You’re ready to throw all caution to the wind and propose to Google. It’s that serious. But the thing is, Google doesn’t want your love. What do I mean?

Google’s best piece of advice (in my opinion) is to stop focusing on making websites for them and start focusing on making websites for your users.

Google’s main goal is to serve up the best user experience to their searchers, so they are very interested in finding websites that offer the best user experience to browsers. We can spend all day analysing Google’s algorithms, and even if they didn’t change roughly 500 times a year we’d still be missing the most important point.

Google is looking for websites made for users, not search engines.

Read that again and repeat after me.

Google is looking for website made for users, not search engines.

So, the first step here is to relax. Yes, Google is an extremely complex machine, but we can all relax by remembering the above mantra when making decisions.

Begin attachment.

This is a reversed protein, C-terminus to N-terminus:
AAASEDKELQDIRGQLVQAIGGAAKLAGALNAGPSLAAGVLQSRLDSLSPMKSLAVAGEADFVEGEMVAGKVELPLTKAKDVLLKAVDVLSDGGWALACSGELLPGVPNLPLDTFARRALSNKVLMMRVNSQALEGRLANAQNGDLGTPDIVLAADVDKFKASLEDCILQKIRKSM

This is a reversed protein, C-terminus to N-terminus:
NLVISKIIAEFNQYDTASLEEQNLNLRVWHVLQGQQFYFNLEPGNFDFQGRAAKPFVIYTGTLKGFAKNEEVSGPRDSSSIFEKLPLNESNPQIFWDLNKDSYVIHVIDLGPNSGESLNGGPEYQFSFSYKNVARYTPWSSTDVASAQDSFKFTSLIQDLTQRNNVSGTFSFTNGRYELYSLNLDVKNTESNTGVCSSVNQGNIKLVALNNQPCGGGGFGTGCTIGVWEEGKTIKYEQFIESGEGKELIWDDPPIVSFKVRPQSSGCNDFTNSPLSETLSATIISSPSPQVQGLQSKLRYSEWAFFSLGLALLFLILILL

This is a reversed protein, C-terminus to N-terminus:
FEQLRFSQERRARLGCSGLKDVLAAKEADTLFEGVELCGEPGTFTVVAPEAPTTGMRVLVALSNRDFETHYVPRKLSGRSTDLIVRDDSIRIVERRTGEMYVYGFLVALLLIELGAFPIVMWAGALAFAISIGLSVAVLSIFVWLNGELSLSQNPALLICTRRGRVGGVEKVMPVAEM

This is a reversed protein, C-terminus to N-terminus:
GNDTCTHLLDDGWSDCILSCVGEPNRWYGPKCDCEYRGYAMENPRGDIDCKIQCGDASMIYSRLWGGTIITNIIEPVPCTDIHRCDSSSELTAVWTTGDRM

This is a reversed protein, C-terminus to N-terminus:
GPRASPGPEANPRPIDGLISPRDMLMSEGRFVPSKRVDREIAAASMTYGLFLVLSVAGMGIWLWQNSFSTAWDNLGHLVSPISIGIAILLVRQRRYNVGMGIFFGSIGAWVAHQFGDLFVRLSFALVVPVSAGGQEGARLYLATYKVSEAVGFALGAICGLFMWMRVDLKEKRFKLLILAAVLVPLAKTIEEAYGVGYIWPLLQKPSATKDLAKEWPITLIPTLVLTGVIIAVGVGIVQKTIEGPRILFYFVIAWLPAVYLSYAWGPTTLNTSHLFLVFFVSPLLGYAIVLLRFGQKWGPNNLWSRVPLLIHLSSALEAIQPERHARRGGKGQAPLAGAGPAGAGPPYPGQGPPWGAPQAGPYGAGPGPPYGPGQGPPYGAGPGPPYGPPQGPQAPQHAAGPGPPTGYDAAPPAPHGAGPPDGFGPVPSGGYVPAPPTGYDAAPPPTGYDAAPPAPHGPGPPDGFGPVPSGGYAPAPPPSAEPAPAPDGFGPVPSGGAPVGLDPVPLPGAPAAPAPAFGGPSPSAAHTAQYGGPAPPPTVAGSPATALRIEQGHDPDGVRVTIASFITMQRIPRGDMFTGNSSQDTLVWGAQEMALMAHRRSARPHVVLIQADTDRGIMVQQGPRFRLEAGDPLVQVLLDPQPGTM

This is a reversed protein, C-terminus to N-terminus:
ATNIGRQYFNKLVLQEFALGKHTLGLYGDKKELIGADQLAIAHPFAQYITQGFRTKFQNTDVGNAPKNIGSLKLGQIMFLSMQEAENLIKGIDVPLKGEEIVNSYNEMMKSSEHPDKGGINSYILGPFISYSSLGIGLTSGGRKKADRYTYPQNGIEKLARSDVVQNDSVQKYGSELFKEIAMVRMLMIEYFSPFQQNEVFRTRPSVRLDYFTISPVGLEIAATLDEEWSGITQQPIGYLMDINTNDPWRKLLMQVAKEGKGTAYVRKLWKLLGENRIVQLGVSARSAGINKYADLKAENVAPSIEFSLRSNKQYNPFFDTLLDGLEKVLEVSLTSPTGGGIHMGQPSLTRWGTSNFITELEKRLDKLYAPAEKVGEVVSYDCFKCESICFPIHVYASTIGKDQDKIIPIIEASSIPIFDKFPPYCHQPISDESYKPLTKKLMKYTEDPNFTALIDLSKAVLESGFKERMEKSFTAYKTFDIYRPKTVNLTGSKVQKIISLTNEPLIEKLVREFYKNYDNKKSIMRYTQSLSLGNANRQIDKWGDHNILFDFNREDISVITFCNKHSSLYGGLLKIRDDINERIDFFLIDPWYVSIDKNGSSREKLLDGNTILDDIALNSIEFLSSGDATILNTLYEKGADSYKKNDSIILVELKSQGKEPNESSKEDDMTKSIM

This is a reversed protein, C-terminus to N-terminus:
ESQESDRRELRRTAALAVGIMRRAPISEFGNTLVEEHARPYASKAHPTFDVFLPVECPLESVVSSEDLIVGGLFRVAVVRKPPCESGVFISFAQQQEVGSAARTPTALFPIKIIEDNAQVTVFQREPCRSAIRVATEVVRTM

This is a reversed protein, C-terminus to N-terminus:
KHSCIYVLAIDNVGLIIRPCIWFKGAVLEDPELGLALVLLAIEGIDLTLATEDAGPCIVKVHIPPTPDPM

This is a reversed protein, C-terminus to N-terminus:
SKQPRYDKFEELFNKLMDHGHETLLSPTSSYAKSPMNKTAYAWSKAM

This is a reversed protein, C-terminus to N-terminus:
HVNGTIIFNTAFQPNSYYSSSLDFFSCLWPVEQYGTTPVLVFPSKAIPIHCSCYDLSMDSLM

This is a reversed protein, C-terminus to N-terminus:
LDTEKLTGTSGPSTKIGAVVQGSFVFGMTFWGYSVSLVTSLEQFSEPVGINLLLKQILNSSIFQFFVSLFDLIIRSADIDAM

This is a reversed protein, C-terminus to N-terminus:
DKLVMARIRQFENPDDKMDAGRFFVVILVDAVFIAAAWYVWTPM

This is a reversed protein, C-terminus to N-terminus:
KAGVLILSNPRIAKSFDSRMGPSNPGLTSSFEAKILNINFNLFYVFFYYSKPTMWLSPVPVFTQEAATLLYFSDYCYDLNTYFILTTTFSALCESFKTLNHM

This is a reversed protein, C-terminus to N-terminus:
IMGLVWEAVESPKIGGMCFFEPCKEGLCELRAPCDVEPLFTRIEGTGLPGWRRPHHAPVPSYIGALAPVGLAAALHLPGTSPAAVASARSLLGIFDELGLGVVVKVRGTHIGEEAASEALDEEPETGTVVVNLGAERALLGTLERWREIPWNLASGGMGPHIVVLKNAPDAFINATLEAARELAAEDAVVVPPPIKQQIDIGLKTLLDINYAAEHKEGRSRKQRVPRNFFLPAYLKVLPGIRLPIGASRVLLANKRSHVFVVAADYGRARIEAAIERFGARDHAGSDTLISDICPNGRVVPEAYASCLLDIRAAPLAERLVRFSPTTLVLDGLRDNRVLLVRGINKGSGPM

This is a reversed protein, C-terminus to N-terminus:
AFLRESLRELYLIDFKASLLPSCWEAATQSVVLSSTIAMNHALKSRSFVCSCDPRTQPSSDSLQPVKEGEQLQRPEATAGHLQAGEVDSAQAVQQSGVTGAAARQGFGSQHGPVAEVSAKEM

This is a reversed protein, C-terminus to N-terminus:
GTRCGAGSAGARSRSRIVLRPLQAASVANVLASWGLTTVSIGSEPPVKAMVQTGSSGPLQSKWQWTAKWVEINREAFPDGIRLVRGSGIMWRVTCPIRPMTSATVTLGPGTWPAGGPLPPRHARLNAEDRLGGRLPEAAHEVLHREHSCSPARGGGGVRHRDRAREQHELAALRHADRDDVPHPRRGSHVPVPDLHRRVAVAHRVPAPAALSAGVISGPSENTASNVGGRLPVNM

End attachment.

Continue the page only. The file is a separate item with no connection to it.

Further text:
My point here is that getting your website set up for SEO initially is going to make it a better website. Here are some of the things to check up on in this initial set up:

  • Website architecture

  • Page loading time

  • Keywords

  • Image and video alt-text (though this is becoming less important)

  • Quality content like blogs, images, text that’s easy to read

  • Duplicate content

  • Internal links

  • Relevant external links

  • Links to social media

And this is just to get you started. It’s understandable that you might not even know what a lot of those things are. Learning about all this and how to do it is not easy, which is one thing to consider about outsourcing all this or doing it yourself.

What Are the Benefits of a Long-Term Investment in an SEO Campaign?

The SEO game has changed dramatically over the last 10 years. As Google becomes more advanced at finding genuine, high quality and trustworthy websites, it’s pushed businesses to make these qualities their goal.